Meet Chris Keener
re-printed Plain Dealer Interview by Allison Carey
You're known for your beautiful work with metals, beach glass and other found items. How did you discover your talent?
I grew up collecting beach glass just to fill bowls and jars. Fourteen years ago, I made myself a bracelet. I drilled holes in the glass and made it with my hands; it was very organic. I wore it to a party and a woman went crazy for it. She asked me to make five of them. She bought them, gave them to her friends, who then started calling me for matching earrings. I was working in corporate America at the time. Discovering that I loved to work with my hands changed everything. I wanted to learn more about the properties of metals. I took classes at several schools. I studied in Colorado and got great training from Todd Pownell and Debra Rosen at TAP Studios in Cleveland. Most recently I went to Penland School of Crafts in North Carolina, concentrating on metal-smithing. What I learned there changed my life. Now, this is my job, I work at it every day.
Your work evolves. There's always something new to examine . . . and want!
I've been exposed to so many different methods and tools. I experiment with what I've learned, like etching and enameling. My designs do evolve. I do many one-of-a kind pieces. Sure, they're all different because of the uniqueness of the objects I use, but I also incorporate design elements to make them more unique and sophisticated. Usually, I work in a series. I did a series of flowers, called "Flower Power," with many different shapes and mixed metals. I did pendants of glass and silver flowers growing out of sterling flowerpots. Now I'm working on a series called "Pronged." It's a takeoff of fine jewelry where big gems are set with prongs. I'm using beach glass and other found objects. It never gets old because each piece is different and has new challenges. I also make things other than jewelry, like belt buckles and decorative things for the home. I sew mittens from old sweaters. When I was a kid, I wanted to be a fashion designer.
And you are! You repurpose things found on the beach. What's the strangest thing you've found?
I used to go to a different beach practically every day. Now, I go only a few times a year. I have plenty to work with and I'm working more often with cabochons, turquoise, shells and fossils. At first I was in love with the hunt. Now I love the creating end of things. At the beach, I don't dig in the sand. I just pick up what I see. My friends tease that I have mermaids delivering the beach glass right to my feet. I'll walk the beach with friends who find nothing and I'll fill up a big bag. I've found an old porcelain doll face, old coins, an engraved sterling spoon, military dog tags and marbles . . . lots of marbles. Kids used to throw their marbles into the lake after their visits to Euclid Beach Park. Some things that wash up on the beach, like bits of china and sterling silverware, come from shipwrecks. There are reports of an estimated 2,000 wrecks in Lake Erie alone, up to 8,000 in all of the Great Lakes. Also, because trash was dumped in the lake for decades, beach glass comes from beverage bottles, decorative bottles and vases, car taillights, jars of various products and millions of other items. The easiest glass colors to find are white and seafoam green. The rarest is orange, then red.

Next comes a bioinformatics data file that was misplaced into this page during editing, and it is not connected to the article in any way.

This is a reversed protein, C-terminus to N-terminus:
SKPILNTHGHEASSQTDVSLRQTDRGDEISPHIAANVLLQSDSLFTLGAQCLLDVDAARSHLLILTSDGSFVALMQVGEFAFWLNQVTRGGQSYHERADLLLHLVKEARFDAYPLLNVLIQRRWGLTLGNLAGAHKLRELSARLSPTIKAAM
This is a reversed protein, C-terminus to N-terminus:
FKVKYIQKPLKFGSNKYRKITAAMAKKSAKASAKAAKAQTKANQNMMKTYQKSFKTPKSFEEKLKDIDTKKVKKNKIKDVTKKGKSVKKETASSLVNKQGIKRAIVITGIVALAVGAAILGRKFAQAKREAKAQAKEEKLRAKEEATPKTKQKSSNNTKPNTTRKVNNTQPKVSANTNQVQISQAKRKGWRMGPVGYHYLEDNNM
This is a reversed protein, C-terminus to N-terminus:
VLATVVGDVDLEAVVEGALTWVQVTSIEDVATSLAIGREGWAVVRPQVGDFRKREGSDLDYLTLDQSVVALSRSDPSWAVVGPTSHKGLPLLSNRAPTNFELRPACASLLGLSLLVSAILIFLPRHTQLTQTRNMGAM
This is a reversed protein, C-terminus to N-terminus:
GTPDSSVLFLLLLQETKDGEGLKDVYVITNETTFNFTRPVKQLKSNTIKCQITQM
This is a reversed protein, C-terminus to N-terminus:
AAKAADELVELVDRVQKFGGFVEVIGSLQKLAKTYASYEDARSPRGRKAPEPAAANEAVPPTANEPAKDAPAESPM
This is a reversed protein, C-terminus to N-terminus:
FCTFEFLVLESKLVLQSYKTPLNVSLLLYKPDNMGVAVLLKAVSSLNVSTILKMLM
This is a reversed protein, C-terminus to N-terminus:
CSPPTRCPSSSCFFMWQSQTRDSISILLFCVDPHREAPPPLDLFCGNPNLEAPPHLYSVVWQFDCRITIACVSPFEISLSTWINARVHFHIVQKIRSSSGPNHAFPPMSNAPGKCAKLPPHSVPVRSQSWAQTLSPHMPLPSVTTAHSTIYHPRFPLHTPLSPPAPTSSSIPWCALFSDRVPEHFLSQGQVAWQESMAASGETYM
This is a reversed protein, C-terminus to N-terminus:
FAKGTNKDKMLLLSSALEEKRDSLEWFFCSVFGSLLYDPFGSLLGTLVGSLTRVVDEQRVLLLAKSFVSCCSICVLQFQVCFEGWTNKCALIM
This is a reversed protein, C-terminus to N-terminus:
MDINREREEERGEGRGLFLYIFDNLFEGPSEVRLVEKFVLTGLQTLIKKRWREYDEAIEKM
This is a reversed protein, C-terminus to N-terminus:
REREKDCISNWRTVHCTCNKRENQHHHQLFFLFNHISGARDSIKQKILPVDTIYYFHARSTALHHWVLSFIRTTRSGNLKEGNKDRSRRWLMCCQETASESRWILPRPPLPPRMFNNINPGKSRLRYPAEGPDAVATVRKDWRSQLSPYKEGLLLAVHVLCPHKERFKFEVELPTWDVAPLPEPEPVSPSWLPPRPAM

What gives beach glass that smooth, frosty surface? Does Lake Erie produce good beach glass?
Rocky beaches are the best for beach glass. Lake Erie has awesome beach glass for a couple of reasons. Erie is the shallowest of the Great Lakes and has a high pH level. The high pH level and the rough waves that move the glass along the lake floor naturally tumble the glass and create the best frosty beach glass of the Great Lakes. The glass rolls along the stone and pebble bottom and takes on the shape of the stones.
How do you juggle being creative, doing shows and running a gallery?
I do fewer shows these days and I work at the gallery a few days a week. I do custom work for people who have good ideas of their own.
You're talent with metal has really grown.
I love the properties of metal. Because of the astronomical prices of sterling silver, I now also work with brass and copper. I'm careful with my inventory and I gather all of my scraps and filings and sell them back to the dealer. You can't waste anything. I buy metals in sheets and spools of wire. Tools and machines, like my 200-pound rolling mill, allow me to shape and texture sheet metal.
What do you love about your work?
It doesn't seem like work because I love it. I'm passionate about the process. I majored in textile design. I love colors, shapes and textures. I love the challenge of trying to figure something out. I'll draw a design and then I have to figure out how to build it. I prefer to go to the beach alone. It's therapeutic and soulful. I have to limit my time or I'd be there all day. I love my studio; it's like a tree fort with great light, windows and trees, and room for all of my tools. I doodle things that inspire me in a little sketchbook, and I have an area in my studio for looking at books on textures, flowers and whatever else might inspire me. If I get stuck, I can sit and regroup or I look at a tray of glass that I find super interesting. Any number of things can be my starting point -- the glass, the metal or even a tool that I want to work with. The challenge is to keep things fresh and new, but the ideas always come . . . eventually.